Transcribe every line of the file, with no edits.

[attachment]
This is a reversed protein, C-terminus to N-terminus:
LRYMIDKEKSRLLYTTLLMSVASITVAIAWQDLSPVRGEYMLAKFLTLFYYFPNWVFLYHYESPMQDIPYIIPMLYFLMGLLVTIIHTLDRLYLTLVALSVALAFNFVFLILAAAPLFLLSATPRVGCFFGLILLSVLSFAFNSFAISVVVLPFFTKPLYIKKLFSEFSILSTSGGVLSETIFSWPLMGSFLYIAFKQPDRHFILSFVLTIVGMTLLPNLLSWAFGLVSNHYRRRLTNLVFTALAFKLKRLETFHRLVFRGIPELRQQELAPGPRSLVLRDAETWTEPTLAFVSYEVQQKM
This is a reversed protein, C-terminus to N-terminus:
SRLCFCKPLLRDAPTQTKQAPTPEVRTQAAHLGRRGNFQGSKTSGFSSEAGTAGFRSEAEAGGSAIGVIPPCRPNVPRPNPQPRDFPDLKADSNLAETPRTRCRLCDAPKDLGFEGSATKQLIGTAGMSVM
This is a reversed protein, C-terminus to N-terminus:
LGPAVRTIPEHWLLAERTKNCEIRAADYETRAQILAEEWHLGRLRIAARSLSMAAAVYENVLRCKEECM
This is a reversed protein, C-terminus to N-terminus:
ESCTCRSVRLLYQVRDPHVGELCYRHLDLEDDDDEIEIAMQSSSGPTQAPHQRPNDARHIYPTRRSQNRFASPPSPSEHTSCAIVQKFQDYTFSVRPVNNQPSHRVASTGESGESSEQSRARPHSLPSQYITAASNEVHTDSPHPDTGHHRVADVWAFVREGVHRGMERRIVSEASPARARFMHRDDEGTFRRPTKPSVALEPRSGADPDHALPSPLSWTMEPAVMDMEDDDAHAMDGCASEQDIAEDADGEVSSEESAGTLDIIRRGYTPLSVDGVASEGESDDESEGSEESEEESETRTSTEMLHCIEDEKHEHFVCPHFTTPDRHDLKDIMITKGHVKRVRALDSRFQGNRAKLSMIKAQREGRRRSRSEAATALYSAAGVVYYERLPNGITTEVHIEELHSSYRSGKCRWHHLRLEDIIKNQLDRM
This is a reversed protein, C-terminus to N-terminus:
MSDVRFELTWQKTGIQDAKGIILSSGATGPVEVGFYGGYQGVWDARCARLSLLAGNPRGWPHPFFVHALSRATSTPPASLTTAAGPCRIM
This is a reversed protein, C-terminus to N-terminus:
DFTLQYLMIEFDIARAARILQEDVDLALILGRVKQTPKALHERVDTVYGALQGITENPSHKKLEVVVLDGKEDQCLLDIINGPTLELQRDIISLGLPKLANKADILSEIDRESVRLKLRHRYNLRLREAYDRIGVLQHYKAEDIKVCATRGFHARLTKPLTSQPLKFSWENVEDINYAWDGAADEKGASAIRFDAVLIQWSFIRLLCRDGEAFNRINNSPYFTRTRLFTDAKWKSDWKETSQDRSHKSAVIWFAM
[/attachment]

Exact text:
This is a reversed protein, C-terminus to N-terminus:
LRYMIDKEKSRLLYTTLLMSVASITVAIAWQDLSPVRGEYMLAKFLTLFYYFPNWVFLYHYESPMQDIPYIIPMLYFLMGLLVTIIHTLDRLYLTLVALSVALAFNFVFLILAAAPLFLLSATPRVGCFFGLILLSVLSFAFNSFAISVVVLPFFTKPLYIKKLFSEFSILSTSGGVLSETIFSWPLMGSFLYIAFKQPDRHFILSFVLTIVGMTLLPNLLSWAFGLVSNHYRRRLTNLVFTALAFKLKRLETFHRLVFRGIPELRQQELAPGPRSLVLRDAETWTEPTLAFVSYEVQQKM
This is a reversed protein, C-terminus to N-terminus:
SRLCFCKPLLRDAPTQTKQAPTPEVRTQAAHLGRRGNFQGSKTSGFSSEAGTAGFRSEAEAGGSAIGVIPPCRPNVPRPNPQPRDFPDLKADSNLAETPRTRCRLCDAPKDLGFEGSATKQLIGTAGMSVM
This is a reversed protein, C-terminus to N-terminus:
LGPAVRTIPEHWLLAERTKNCEIRAADYETRAQILAEEWHLGRLRIAARSLSMAAAVYENVLRCKEECM
This is a reversed protein, C-terminus to N-terminus:
ESCTCRSVRLLYQVRDPHVGELCYRHLDLEDDDDEIEIAMQSSSGPTQAPHQRPNDARHIYPTRRSQNRFASPPSPSEHTSCAIVQKFQDYTFSVRPVNNQPSHRVASTGESGESSEQSRARPHSLPSQYITAASNEVHTDSPHPDTGHHRVADVWAFVREGVHRGMERRIVSEASPARARFMHRDDEGTFRRPTKPSVALEPRSGADPDHALPSPLSWTMEPAVMDMEDDDAHAMDGCASEQDIAEDADGEVSSEESAGTLDIIRRGYTPLSVDGVASEGESDDESEGSEESEEESETRTSTEMLHCIEDEKHEHFVCPHFTTPDRHDLKDIMITKGHVKRVRALDSRFQGNRAKLSMIKAQREGRRRSRSEAATALYSAAGVVYYERLPNGITTEVHIEELHSSYRSGKCRWHHLRLEDIIKNQLDRM
This is a reversed protein, C-terminus to N-terminus:
MSDVRFELTWQKTGIQDAKGIILSSGATGPVEVGFYGGYQGVWDARCARLSLLAGNPRGWPHPFFVHALSRATSTPPASLTTAAGPCRIM
This is a reversed protein, C-terminus to N-terminus:
DFTLQYLMIEFDIARAARILQEDVDLALILGRVKQTPKALHERVDTVYGALQGITENPSHKKLEVVVLDGKEDQCLLDIINGPTLELQRDIISLGLPKLANKADILSEIDRESVRLKLRHRYNLRLREAYDRIGVLQHYKAEDIKVCATRGFHARLTKPLTSQPLKFSWENVEDINYAWDGAADEKGASAIRFDAVLIQWSFIRLLCRDGEAFNRINNSPYFTRTRLFTDAKWKSDWKETSQDRSHKSAVIWFAM